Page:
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## Can you take 2 steps in basketball?

**A player who receives the ball while he is progressing or upon completion of a dribble, may take two steps in coming** to a stop, passing or shooting the ball. … If he jumps with both feet he must release the ball before either foot touches the floor.

## Can you technically take 3 steps in basketball?

Taking more than two steps with control of the ball is considered a travel, so in this case, **three steps is a travel**. Oftentimes a player will catch the ball while taking a step but not have full control of it and then take two more steps for a layup or dunk, this is legal.

## How many steps do you get basketball?

In the NBA and FIBA, players are also given a “gather step”. When a player has taken more than **2 steps** without the ball being dribbled, a traveling violation is called. In 2018, FIBA revised the rule so that one can take a “gather step” before taking the 2 steps.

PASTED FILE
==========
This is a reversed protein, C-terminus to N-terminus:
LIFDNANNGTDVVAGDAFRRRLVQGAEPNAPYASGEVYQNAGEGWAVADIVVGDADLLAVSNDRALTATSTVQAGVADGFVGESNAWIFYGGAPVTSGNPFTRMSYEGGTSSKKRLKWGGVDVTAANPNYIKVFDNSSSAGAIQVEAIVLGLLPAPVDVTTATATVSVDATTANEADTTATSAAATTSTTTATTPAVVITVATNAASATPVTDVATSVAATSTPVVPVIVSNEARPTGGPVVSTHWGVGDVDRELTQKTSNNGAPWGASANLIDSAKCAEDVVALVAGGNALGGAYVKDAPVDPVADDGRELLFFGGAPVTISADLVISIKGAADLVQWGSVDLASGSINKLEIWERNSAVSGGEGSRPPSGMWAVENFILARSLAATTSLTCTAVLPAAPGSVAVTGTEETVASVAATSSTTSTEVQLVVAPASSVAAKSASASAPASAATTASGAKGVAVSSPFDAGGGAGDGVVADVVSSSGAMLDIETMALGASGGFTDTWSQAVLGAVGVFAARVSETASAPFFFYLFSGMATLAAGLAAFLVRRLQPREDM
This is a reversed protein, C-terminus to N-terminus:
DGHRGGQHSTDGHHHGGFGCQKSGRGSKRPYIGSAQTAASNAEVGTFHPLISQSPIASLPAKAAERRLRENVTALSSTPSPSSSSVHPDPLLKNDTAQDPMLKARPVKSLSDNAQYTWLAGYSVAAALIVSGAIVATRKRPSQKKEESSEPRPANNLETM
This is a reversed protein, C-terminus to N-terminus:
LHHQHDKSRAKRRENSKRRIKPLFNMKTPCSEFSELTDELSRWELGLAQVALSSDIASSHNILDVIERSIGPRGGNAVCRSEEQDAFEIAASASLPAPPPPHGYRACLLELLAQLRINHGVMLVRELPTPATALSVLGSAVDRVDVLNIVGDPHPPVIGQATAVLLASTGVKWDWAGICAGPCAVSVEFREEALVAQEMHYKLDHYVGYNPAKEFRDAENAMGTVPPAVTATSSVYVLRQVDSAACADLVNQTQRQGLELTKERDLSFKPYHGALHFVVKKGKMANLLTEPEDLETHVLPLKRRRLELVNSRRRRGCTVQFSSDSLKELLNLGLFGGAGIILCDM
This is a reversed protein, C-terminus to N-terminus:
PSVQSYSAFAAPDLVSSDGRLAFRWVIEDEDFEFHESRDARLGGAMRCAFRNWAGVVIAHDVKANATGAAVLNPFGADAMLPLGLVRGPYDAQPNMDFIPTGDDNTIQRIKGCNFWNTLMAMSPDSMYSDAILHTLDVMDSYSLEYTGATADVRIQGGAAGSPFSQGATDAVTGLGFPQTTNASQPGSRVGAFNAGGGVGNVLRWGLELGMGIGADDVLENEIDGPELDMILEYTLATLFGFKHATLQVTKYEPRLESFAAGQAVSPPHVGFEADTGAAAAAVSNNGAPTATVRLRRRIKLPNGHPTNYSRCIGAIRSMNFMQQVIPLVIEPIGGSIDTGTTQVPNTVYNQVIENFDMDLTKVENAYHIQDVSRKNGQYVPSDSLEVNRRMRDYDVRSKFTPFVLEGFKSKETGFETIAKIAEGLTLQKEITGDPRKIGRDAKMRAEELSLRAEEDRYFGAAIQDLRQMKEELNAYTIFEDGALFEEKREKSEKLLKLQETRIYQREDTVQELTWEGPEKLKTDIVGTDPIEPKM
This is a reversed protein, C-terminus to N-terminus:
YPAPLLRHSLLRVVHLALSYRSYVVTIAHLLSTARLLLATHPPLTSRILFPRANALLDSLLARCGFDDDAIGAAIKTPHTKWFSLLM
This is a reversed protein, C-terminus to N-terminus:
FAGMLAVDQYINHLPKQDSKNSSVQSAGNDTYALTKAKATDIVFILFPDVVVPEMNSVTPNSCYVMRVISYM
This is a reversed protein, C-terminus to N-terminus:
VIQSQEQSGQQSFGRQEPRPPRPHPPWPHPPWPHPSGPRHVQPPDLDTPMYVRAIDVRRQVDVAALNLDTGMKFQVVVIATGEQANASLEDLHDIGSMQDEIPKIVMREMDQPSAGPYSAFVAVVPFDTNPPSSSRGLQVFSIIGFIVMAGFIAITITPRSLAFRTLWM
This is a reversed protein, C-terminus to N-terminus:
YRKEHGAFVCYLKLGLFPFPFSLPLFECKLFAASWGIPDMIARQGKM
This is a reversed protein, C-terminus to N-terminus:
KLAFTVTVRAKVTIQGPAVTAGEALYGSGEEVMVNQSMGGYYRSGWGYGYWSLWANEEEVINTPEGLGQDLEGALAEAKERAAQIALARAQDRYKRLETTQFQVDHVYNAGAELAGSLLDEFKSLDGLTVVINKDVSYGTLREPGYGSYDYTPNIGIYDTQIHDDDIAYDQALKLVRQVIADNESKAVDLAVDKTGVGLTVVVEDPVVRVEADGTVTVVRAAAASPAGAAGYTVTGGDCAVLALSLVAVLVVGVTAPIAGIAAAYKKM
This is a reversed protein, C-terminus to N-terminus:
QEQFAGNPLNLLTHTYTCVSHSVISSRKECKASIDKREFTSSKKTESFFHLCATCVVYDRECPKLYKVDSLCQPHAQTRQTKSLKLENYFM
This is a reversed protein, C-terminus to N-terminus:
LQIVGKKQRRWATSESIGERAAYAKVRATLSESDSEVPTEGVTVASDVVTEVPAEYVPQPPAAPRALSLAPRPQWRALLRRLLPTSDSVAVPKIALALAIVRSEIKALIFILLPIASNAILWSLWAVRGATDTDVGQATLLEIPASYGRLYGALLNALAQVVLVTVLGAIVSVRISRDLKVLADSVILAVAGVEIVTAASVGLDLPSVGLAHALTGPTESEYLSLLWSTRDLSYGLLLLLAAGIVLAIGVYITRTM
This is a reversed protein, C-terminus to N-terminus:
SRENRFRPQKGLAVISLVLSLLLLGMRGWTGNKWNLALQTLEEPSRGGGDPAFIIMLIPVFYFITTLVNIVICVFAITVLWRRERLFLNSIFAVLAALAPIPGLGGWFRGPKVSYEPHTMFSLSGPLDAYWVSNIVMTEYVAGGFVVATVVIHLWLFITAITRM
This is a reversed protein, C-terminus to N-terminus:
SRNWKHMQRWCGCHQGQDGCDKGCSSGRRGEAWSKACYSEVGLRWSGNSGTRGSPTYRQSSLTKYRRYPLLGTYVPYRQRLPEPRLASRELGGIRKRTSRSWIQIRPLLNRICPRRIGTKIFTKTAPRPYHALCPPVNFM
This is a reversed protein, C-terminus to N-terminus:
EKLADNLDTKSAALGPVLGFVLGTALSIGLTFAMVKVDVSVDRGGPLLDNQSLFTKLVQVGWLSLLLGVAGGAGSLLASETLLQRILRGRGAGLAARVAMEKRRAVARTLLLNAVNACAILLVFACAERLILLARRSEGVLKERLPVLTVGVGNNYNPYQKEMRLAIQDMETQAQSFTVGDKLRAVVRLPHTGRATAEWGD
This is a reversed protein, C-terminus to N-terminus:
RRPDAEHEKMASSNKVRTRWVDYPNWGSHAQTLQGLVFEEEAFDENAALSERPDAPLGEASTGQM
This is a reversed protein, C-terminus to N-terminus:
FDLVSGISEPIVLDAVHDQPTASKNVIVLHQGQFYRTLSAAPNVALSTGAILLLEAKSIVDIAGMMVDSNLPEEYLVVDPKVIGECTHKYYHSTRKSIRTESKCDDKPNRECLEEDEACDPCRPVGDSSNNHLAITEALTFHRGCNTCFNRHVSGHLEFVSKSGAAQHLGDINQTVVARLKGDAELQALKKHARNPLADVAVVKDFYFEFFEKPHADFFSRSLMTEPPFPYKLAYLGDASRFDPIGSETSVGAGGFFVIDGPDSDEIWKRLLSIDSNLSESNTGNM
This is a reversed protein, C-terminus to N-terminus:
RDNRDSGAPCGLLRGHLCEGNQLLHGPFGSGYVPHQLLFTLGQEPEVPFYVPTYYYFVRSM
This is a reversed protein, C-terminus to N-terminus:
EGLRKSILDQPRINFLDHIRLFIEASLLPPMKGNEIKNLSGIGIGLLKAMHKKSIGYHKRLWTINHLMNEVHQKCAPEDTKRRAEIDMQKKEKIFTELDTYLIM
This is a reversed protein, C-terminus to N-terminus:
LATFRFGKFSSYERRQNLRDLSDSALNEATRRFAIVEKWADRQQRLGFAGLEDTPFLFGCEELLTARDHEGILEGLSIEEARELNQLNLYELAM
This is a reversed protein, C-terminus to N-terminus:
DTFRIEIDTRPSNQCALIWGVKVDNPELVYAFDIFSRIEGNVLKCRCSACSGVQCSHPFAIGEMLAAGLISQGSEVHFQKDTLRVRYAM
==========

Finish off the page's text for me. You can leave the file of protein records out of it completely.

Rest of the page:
## Can you take 2 steps before dribbling?

The definition of a travel is when a player illegally moves one or both feet. If a player takes three steps or more before dribbling, or changes pivot foot, it’s a **traveling violation**. That means a player can take two steps before he has to dribble.

## Can you take two steps after a hop step?

**You are allowed to jump twice**, once as a hop step, and the second to shoot, you just can’t land the second jump.

## Can you take 2 steps after a jump stop?

**You cannot take two steps after** a 1-2 jump stop, but you can take one step if it is with the non-pivot foot.

## Why do NBA players take 3 steps?

EVIDENCE OF WHY “3 STEPS” ARE LEGAL:**You’re allowed 2 steps upon completion of a dribble**, so if you dribble while pushing off of one foot it is not counted toward one of your 2 allowed steps.

## How many steps can you take in NCAA?

A player can take **fifteen “**steps” with his nonpivot foot (jab steps) and never travel, as long as the keeps the pivot foot stationary. He can then legally lift his pivot foot to pass, or make a try for goal. It’s not a travel unless his pivot foot touches the floor before he releases the pass, or try.